2. Insofar as the other accused including the present accused-appellants are concerned, according to the prosecution, they had committed offences punishable under Section 12 of the Act read with Section 120-B of the IPC. As already noticed, pursuant to the aforesaid chargesheet filed, the learned Trial Court had framed charges against the accused-appellants under Section 120-B IPC read with Section 12 of the PC Act.

6. We have heard Shri Uday U. Lalit and Shri P.S. Narsimha, learned senior counsels for the appellant in Criminal Appeal No. 747/2010 and 748/2010 respectively and Shri P.P. Malhotra, learned Addl. Solicitor General for the respondent.

7. Learned counsels for the appellants have placed before us the relevant part of the chargesheet mentioning the claim raised by A-3, during investigation, that the act of payment of illegal gratification to A-1 and the secret video recording of the same was prompted by a journalistic desire to expose corruption in public life. It is contended that the present case raises an issue of great public importance, namely, the legality of a sting operation prompted by overwhelming public interest. According to learned counsel, the said operation had been carried out to reveal the murky deeds in seats of governmental power. If an intention to commit any such criminal act is to be attributed to a citizen/journalist who had undertaken a sting operation, public interest would be severely jeopardized. It is also argued that in the chargesheet filed it is mentioned that investigations had revealed that the entire operation was carried out to disgrace the first appellant prior to the elections to the Chhatisgarh State Assembly and that the motive behind the operation was to derive political mileage in favour of the father of A-5 who was the then Chief Minister of State of Chhatisgarh. It is contended that if the above was the aim of the sting operation, surely, no offence under Section 12 of the Act or 120-B IPC is even remotely made out against the accused- appellants.

8. Learned counsels have elaborately laid before the Court the ingredients of the offence of criminal conspiracy defined in Section 120-A of the IPC to contend that there must be (1) commonality of object to be accomplished; (2) a plan or scheme embodying means to accomplish; and (3) an agreement or understanding between two or more persons whereby they become committed to cooperate for accomplishment of the object by the means embodied in the agreement. It is pointed out that going by the result of the investigation mentioned in the chargesheet, as elicited earlier, namely that the operation was aimed to disgrace A-1 and to derive political mileage in favour of the father of A-5, the conspiracy, if any, is to defame A-1 and not to commit any of the offences alleged in the chargesheet. It is also argued that a reading of the chargesheet goes to show that the conspiracy alleged against A-3 to A-6 is one against A-1 and A-2 whereas the charge framed is for the offence of conspiracy to abet A-1 and A-2. The inherent contradiction behind the alleged intent of the accused to trap and expose A-1 and A-2 and the charge of abetment to facilitate the commission of the offence by A-1 is highlighted. According to the appellants, the intention on their part as alleged by the prosecution was not to aid, assist or facilitate A-1 and A-2 in committing the offence but to expose A-1 and A-2 yet, the charge of abetment has been levelled. It is also argued that there was no criminal intent behind the giving of bribe and the absence of mens rea to commit the offences alleged is ex-facie apparent. Learned counsels for the accused-appellants have, by referring to the specific allegations mentioned in the chargesheet, submitted that even if the said allegations are accepted to be correct no criminal offence is made out against either of the accused-appellants. In this regard it is pointed out by Shri Narasimha that except for the allegation of arranging the video equipment which was installed in the hotel room there is no other material against Accused A-4. The said fact, by itself, is not enough to even prima facie attract the offence of criminal conspiracy. Insofar as A-6 is concerned, Shri Lalit, learned senior counsel has urged that the role attributed to the said accused is only in respect of booking of the room in Hotel Taj Palace where Manish Rachhoya (PW-23) had stayed. However, as the aforesaid Manish Rachhoya had withdrawn from the plan and, thereafter, no specific role in the alleged conspiracy is attributed to A-6, the prosecution insofar as A-6 is concerned is wholly unsustainable.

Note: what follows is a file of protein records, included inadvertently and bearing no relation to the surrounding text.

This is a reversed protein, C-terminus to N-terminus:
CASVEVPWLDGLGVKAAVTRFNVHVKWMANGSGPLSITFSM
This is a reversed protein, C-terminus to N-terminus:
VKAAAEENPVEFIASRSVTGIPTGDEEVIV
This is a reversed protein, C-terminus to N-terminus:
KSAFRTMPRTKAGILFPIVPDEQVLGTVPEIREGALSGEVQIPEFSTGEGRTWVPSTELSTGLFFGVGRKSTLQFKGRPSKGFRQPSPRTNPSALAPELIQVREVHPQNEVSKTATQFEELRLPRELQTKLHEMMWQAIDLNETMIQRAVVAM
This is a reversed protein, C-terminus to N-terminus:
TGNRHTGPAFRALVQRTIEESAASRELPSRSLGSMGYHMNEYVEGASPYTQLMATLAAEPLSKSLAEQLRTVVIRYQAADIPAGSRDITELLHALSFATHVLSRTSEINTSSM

9. In reply, Shri P.P. Malhotra, learned Addl. Solicitor General has submitted that the sting operation involved the giving of bribe to A-1 who was a Union Minister at the relevant point of time and in return certain favours were sought. While the motive behind the act of videographing the incident may have been to derive political mileage by discrediting A-1, the giving of bribe amounts to abetment within the meaning of Section 107 of the IPC. The said criminal act would not stand obliterated by what is claimed to be the pious desire of the accused to expose corruption in public life. Learned Addl. Solicitor General has further submitted that the evidence in the case is yet to be recorded. Whether the exchange of money for favours in mining projects in Orissa and Chhatisgarh was a pretence or otherwise i.e. real and what were the true intentions behind the operation carried out are matters which will be clear only after evidence in the case is recorded. The aforesaid stage must be allowed to be reached and completed, the learned Addl. Solicitor General has urged. It is also urged that the power to quash a criminal charge ought to be exercised within well defined parameters none of which exists in the present case.

10. The expression ‘sting operation’ seems to have emerged from the title of a popular movie called “The Sting” which was screened sometime in the year 1973. The movie was based on a somewhat complicated plot hatched by two persons to trick a third person into committing a crime. Being essentially a deceptive operation, though designed to nab a criminal, a sting operation raises certain moral and ethical questions. The victim, who is otherwise innocent, is lured into committing a crime on the assurance of absolute secrecy and confidentiality of the circumstances raising the potential question as to how such a victim can be held responsible for the crime which he would not have committed but for the enticement. Another issue that arises from such an operation is the fact that the means deployed to establish the commission of the crime itself involves a culpable act.